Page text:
These high-drama situations turn up the contrast; in ordinary contexts the question fogs up more quickly still. Should the everyday architect feel obliged to scrutinise and approve his clients’ business dealings before accepting a commission?

Murcutt admires the well-known British architect Ted Cullinan, who declined major commissions from a huge IT company because its involvement in defence systems clashed with his pacifist views. But while Murcutt himself “wouldn’t have a bar of” designing detention facilities in Australia, he recognises that a strictly purist approach to one’s clients’ wealth sources could prove mildly suicidal.

Deleting every Palm Beach QC, rich from keeping sleazebags at liberty plus, of course, the sleazebags themselves might not leave a lot of names on an architect’s client list.

These days, too, full-blooded paying clients are sufficiently thin on the ground to ensure that few architects do much picking and choosing. Even those who claim the luxury of sacking the occasional client tend to do so for personal reasons (“the man’s a pig, a bully, a cretin”) rather than strictly ethical ones.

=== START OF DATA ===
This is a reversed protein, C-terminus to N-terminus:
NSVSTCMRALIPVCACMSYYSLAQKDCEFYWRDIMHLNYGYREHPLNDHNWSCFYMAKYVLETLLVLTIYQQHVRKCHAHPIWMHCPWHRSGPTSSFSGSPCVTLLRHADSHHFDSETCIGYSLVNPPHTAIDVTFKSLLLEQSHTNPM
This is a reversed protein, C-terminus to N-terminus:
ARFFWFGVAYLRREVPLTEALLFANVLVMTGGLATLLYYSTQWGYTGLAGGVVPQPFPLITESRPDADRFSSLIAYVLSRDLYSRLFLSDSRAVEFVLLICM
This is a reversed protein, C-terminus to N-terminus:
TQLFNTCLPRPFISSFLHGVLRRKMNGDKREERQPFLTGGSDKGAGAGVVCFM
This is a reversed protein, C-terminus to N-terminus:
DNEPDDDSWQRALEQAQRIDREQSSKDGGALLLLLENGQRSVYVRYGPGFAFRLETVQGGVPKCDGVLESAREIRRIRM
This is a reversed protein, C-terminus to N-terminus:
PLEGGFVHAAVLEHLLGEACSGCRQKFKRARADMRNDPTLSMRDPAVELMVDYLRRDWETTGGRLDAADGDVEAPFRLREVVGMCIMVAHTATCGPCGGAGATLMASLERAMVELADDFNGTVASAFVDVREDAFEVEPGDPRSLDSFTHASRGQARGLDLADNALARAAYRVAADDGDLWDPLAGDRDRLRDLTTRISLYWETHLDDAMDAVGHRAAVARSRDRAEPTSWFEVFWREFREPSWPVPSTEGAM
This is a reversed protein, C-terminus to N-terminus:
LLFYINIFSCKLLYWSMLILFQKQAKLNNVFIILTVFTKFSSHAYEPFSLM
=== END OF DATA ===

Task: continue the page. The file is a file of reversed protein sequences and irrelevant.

Then again, had such clean-wealth expectations been in place at the time, Michelangelo would never have worked for the Medicis. Never worked at all, very likely.

Professionally, there are statutory prohibitions on fraud, collusion and insanity, as well as a code of professional conduct, imposed by the Institute of Architects, but not onerous in its requirements. The few specific no-nos discourage filching another architect’s job and criticising other architects and the institute itself.